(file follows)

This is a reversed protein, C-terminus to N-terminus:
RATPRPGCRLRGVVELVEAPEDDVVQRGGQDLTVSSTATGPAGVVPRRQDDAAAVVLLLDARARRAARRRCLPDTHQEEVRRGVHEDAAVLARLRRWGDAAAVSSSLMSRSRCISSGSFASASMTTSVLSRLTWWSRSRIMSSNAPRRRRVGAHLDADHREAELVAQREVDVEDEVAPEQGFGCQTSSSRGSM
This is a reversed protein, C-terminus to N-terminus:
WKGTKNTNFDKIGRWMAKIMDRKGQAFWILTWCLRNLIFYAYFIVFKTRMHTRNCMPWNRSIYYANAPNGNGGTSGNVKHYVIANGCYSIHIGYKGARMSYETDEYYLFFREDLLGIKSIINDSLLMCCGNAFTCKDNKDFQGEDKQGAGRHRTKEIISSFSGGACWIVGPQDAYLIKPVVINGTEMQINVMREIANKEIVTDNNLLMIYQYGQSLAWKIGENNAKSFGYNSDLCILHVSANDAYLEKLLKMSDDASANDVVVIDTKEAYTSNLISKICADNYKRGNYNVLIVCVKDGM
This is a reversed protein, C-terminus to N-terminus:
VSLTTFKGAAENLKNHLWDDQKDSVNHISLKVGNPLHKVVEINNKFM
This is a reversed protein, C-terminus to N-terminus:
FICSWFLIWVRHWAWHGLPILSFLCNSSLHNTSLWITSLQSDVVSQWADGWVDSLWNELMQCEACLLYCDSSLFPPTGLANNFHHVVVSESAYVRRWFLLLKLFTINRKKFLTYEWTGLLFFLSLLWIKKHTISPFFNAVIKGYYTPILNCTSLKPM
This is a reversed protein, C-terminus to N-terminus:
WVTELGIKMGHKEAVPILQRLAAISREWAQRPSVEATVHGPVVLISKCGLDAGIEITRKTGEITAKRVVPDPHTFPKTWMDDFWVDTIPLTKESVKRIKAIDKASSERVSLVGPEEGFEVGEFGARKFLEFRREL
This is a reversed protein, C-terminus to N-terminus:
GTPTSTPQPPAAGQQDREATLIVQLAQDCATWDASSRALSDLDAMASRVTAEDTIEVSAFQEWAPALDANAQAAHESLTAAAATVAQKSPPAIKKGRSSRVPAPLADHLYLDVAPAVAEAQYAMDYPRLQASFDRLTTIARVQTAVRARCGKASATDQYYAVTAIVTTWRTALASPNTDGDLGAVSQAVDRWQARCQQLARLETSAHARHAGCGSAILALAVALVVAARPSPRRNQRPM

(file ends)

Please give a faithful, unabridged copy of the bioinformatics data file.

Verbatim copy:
This is a reversed protein, C-terminus to N-terminus:
RATPRPGCRLRGVVELVEAPEDDVVQRGGQDLTVSSTATGPAGVVPRRQDDAAAVVLLLDARARRAARRRCLPDTHQEEVRRGVHEDAAVLARLRRWGDAAAVSSSLMSRSRCISSGSFASASMTTSVLSRLTWWSRSRIMSSNAPRRRRVGAHLDADHREAELVAQREVDVEDEVAPEQGFGCQTSSSRGSM
This is a reversed protein, C-terminus to N-terminus:
WKGTKNTNFDKIGRWMAKIMDRKGQAFWILTWCLRNLIFYAYFIVFKTRMHTRNCMPWNRSIYYANAPNGNGGTSGNVKHYVIANGCYSIHIGYKGARMSYETDEYYLFFREDLLGIKSIINDSLLMCCGNAFTCKDNKDFQGEDKQGAGRHRTKEIISSFSGGACWIVGPQDAYLIKPVVINGTEMQINVMREIANKEIVTDNNLLMIYQYGQSLAWKIGENNAKSFGYNSDLCILHVSANDAYLEKLLKMSDDASANDVVVIDTKEAYTSNLISKICADNYKRGNYNVLIVCVKDGM
This is a reversed protein, C-terminus to N-terminus:
VSLTTFKGAAENLKNHLWDDQKDSVNHISLKVGNPLHKVVEINNKFM
This is a reversed protein, C-terminus to N-terminus:
FICSWFLIWVRHWAWHGLPILSFLCNSSLHNTSLWITSLQSDVVSQWADGWVDSLWNELMQCEACLLYCDSSLFPPTGLANNFHHVVVSESAYVRRWFLLLKLFTINRKKFLTYEWTGLLFFLSLLWIKKHTISPFFNAVIKGYYTPILNCTSLKPM
This is a reversed protein, C-terminus to N-terminus:
WVTELGIKMGHKEAVPILQRLAAISREWAQRPSVEATVHGPVVLISKCGLDAGIEITRKTGEITAKRVVPDPHTFPKTWMDDFWVDTIPLTKESVKRIKAIDKASSERVSLVGPEEGFEVGEFGARKFLEFRREL
This is a reversed protein, C-terminus to N-terminus:
GTPTSTPQPPAAGQQDREATLIVQLAQDCATWDASSRALSDLDAMASRVTAEDTIEVSAFQEWAPALDANAQAAHESLTAAAATVAQKSPPAIKKGRSSRVPAPLADHLYLDVAPAVAEAQYAMDYPRLQASFDRLTTIARVQTAVRARCGKASATDQYYAVTAIVTTWRTALASPNTDGDLGAVSQAVDRWQARCQQLARLETSAHARHAGCGSAILALAVALVVAARPSPRRNQRPM